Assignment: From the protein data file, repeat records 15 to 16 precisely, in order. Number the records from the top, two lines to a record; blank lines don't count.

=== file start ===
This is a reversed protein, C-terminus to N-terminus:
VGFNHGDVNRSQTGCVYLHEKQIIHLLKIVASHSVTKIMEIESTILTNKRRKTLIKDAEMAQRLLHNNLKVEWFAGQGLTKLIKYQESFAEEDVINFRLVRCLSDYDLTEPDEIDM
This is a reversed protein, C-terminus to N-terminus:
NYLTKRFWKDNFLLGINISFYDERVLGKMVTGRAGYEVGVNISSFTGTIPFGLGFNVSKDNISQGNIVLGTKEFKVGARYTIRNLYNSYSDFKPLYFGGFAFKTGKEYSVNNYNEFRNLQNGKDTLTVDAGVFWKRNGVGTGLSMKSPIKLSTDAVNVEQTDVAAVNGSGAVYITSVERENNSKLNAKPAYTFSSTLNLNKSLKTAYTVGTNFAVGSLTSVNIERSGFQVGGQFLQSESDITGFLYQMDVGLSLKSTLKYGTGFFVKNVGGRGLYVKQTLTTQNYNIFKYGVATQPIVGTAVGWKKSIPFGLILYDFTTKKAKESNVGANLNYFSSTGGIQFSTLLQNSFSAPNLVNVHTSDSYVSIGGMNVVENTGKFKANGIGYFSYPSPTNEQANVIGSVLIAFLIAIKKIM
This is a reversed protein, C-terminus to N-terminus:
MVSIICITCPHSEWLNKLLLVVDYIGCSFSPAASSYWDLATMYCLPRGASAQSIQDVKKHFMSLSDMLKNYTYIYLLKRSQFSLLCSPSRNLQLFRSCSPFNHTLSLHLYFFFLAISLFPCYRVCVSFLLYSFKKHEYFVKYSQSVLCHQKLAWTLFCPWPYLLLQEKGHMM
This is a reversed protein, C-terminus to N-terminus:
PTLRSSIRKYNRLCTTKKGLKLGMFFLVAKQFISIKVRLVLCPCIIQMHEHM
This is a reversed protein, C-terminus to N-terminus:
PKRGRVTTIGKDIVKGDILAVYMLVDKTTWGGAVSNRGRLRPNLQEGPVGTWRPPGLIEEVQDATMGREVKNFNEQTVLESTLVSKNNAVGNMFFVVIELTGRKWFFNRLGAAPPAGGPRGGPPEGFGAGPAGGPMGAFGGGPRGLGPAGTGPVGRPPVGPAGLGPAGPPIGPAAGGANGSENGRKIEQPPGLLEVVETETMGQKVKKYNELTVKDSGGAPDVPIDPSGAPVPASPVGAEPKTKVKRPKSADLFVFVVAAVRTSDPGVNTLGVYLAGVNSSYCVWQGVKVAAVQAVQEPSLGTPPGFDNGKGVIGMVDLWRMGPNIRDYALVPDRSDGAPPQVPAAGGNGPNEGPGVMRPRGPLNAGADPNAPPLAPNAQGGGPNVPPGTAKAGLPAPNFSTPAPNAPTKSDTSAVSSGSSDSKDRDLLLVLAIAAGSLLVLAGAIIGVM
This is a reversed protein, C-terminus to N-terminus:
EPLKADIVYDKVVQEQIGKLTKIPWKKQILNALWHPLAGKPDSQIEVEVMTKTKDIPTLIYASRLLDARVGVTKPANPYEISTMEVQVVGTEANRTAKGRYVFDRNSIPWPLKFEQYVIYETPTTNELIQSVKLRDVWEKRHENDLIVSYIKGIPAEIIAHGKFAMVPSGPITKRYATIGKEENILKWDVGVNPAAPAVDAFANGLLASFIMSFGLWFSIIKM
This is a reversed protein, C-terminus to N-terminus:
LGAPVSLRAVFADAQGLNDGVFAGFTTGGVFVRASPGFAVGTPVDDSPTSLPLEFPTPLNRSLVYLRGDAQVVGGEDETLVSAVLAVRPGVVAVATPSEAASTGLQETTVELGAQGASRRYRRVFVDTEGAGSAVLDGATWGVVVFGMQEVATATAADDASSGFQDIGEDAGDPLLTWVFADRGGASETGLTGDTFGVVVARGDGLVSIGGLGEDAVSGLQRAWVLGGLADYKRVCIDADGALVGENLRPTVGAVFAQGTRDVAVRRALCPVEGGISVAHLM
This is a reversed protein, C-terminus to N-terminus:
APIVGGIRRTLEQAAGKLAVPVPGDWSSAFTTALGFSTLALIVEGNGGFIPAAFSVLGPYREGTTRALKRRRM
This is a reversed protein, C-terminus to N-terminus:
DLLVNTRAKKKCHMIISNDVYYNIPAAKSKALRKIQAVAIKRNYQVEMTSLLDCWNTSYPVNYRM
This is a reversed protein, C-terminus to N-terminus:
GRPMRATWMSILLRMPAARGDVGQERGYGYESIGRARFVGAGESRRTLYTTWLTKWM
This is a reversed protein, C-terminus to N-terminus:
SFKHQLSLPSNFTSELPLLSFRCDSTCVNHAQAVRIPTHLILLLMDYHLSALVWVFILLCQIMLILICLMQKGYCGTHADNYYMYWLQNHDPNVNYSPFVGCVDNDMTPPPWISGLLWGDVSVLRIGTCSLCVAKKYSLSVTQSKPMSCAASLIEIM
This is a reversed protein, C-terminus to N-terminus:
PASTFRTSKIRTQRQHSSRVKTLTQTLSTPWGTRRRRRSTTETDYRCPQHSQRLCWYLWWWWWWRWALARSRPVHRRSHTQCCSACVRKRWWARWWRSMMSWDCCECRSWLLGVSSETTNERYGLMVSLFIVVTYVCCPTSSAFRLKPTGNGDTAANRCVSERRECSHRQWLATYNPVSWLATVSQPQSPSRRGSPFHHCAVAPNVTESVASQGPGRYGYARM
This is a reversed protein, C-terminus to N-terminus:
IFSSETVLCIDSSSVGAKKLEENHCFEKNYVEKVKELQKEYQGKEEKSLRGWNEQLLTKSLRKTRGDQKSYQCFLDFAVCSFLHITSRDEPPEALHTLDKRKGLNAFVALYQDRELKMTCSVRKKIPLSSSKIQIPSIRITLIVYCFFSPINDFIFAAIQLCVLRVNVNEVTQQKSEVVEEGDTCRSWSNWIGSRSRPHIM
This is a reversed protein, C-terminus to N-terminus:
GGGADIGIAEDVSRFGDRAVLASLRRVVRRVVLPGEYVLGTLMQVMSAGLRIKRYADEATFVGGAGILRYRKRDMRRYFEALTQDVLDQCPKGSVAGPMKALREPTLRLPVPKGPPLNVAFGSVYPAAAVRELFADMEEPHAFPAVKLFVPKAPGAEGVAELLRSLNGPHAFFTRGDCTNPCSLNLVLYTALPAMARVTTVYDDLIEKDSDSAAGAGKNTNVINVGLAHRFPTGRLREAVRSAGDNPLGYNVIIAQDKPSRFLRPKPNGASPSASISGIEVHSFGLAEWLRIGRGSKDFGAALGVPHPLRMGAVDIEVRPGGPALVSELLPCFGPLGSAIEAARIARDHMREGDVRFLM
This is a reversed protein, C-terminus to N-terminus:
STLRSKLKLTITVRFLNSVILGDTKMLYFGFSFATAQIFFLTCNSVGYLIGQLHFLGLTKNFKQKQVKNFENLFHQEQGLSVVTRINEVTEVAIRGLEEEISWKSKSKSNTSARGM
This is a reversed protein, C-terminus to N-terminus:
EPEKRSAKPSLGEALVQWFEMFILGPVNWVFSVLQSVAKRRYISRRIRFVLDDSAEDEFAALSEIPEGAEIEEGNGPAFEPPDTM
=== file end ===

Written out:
This is a reversed protein, C-terminus to N-terminus:
STLRSKLKLTITVRFLNSVILGDTKMLYFGFSFATAQIFFLTCNSVGYLIGQLHFLGLTKNFKQKQVKNFENLFHQEQGLSVVTRINEVTEVAIRGLEEEISWKSKSKSNTSARGM
This is a reversed protein, C-terminus to N-terminus:
EPEKRSAKPSLGEALVQWFEMFILGPVNWVFSVLQSVAKRRYISRRIRFVLDDSAEDEFAALSEIPEGAEIEEGNGPAFEPPDTM